No scribe; see s15 version or f16 version
Mar 2
Mar 5
Mar 6

L15:  Agnostic learning, ERM, and uniform convergence
Due:  Homework 6
Assigned:  Homework 7
Mar 7
Mar 8

L16:  Common sense and nonmonotonic reasoning
Mar 9
Mar 12
Spring Break
Mar 13
Spring Break
Mar 14
Spring Break
Mar 15
Spring Break
Mar 16
Spring Break
Mar 19
Mar 20

L17:  Incomplete information and implicit learning
Due:  Homework 7
Assigned:  Homework 8
Mar 21
Mar 22

L18:  Analysis of implicit learning; introduction to negation-as-failure
Mar 23
Mar 26
Mar 27

L19:  Well-Founded Semantics for negation-as-failure
No scribe; see s15 version (part 1), s15 version (part 2) or f16 version (part 1), f16 version (part 2)
Due:  Homework 8
Mar 28
Mar 29

L20:  Algorithm for Well-Founded Semantics; start planning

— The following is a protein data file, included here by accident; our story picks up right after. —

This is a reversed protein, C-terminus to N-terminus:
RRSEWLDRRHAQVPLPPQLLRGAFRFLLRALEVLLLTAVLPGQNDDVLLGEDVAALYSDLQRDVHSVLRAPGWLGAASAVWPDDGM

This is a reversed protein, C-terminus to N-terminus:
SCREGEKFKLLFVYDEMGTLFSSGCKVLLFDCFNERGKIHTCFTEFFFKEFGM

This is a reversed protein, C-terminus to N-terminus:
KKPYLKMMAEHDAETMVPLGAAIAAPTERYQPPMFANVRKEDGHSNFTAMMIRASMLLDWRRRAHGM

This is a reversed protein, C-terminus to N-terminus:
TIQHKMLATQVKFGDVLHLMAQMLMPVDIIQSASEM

No scribe; see s15 version or f16 version
Mar 30
Apr 2
Apr 3

L21:  Reasoning about actions and change: classical planning
Due:  Project proposal
Assigned:  Homework 9
Apr 4
Apr 5

L22:  Planning under uncertainty
Apr 6
Apr 9
Apr 10

L23:  Planning with learned rules
Due:  Homework 9
Apr 11
Apr 12

L24:  DNF is not learnable unless random k-SAT is easy
Apr 13
Apr 16
Apr 17

L25:  Algorithm for planning with learned rules
No scribe; see f16 version
Apr 18
Apr 19

L26:  Analysis of algorithm for planning with learned rules
No scribe; see f16 version
Apr 20
Apr 23
Apr 24

Final Project Presentations

Apr 25
Apr 26

Final Project Presentations
Due:  Final Project Write-up
Apr 27

Course Websites from Prior Offerings

Fall 2016, Spring 2015

Tentative list of topics

Part I: PAC learning theory (~13 lectures) Part II: PAC reasoning (~13 lectures)